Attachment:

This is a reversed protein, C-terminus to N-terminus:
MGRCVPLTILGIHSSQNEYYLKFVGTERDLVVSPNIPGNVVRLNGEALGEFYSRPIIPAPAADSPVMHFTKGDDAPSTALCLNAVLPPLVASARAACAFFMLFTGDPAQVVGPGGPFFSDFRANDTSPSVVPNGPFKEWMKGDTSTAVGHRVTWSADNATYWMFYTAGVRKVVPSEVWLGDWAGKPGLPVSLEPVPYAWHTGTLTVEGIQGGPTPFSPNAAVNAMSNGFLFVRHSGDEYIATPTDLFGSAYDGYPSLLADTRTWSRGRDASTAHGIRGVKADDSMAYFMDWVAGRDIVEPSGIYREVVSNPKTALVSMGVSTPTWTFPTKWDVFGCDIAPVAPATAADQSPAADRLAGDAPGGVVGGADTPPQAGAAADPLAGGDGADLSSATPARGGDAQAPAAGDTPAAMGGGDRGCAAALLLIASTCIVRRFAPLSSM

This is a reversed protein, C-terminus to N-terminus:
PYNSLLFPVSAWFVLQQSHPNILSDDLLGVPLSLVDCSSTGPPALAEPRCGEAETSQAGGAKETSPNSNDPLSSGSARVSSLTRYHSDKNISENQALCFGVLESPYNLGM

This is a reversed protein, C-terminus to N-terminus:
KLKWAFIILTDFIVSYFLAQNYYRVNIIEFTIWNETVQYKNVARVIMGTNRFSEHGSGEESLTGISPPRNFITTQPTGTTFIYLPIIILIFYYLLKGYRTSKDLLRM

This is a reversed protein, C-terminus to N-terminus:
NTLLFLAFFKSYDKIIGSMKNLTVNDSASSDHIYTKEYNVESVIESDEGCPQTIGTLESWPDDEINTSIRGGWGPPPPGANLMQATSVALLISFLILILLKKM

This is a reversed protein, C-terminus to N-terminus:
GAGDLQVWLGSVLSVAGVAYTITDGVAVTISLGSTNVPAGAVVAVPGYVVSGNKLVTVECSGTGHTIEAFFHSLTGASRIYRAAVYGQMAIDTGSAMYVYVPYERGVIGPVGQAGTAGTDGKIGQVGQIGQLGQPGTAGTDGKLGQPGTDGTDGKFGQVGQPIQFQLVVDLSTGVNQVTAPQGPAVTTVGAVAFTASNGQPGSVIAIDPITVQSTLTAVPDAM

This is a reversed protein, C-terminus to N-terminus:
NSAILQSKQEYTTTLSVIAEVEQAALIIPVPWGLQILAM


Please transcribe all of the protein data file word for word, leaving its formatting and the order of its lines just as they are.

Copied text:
This is a reversed protein, C-terminus to N-terminus:
MGRCVPLTILGIHSSQNEYYLKFVGTERDLVVSPNIPGNVVRLNGEALGEFYSRPIIPAPAADSPVMHFTKGDDAPSTALCLNAVLPPLVASARAACAFFMLFTGDPAQVVGPGGPFFSDFRANDTSPSVVPNGPFKEWMKGDTSTAVGHRVTWSADNATYWMFYTAGVRKVVPSEVWLGDWAGKPGLPVSLEPVPYAWHTGTLTVEGIQGGPTPFSPNAAVNAMSNGFLFVRHSGDEYIATPTDLFGSAYDGYPSLLADTRTWSRGRDASTAHGIRGVKADDSMAYFMDWVAGRDIVEPSGIYREVVSNPKTALVSMGVSTPTWTFPTKWDVFGCDIAPVAPATAADQSPAADRLAGDAPGGVVGGADTPPQAGAAADPLAGGDGADLSSATPARGGDAQAPAAGDTPAAMGGGDRGCAAALLLIASTCIVRRFAPLSSM

This is a reversed protein, C-terminus to N-terminus:
PYNSLLFPVSAWFVLQQSHPNILSDDLLGVPLSLVDCSSTGPPALAEPRCGEAETSQAGGAKETSPNSNDPLSSGSARVSSLTRYHSDKNISENQALCFGVLESPYNLGM

This is a reversed protein, C-terminus to N-terminus:
KLKWAFIILTDFIVSYFLAQNYYRVNIIEFTIWNETVQYKNVARVIMGTNRFSEHGSGEESLTGISPPRNFITTQPTGTTFIYLPIIILIFYYLLKGYRTSKDLLRM

This is a reversed protein, C-terminus to N-terminus:
NTLLFLAFFKSYDKIIGSMKNLTVNDSASSDHIYTKEYNVESVIESDEGCPQTIGTLESWPDDEINTSIRGGWGPPPPGANLMQATSVALLISFLILILLKKM

This is a reversed protein, C-terminus to N-terminus:
GAGDLQVWLGSVLSVAGVAYTITDGVAVTISLGSTNVPAGAVVAVPGYVVSGNKLVTVECSGTGHTIEAFFHSLTGASRIYRAAVYGQMAIDTGSAMYVYVPYERGVIGPVGQAGTAGTDGKIGQVGQIGQLGQPGTAGTDGKLGQPGTDGTDGKFGQVGQPIQFQLVVDLSTGVNQVTAPQGPAVTTVGAVAFTASNGQPGSVIAIDPITVQSTLTAVPDAM

This is a reversed protein, C-terminus to N-terminus:
NSAILQSKQEYTTTLSVIAEVEQAALIIPVPWGLQILAM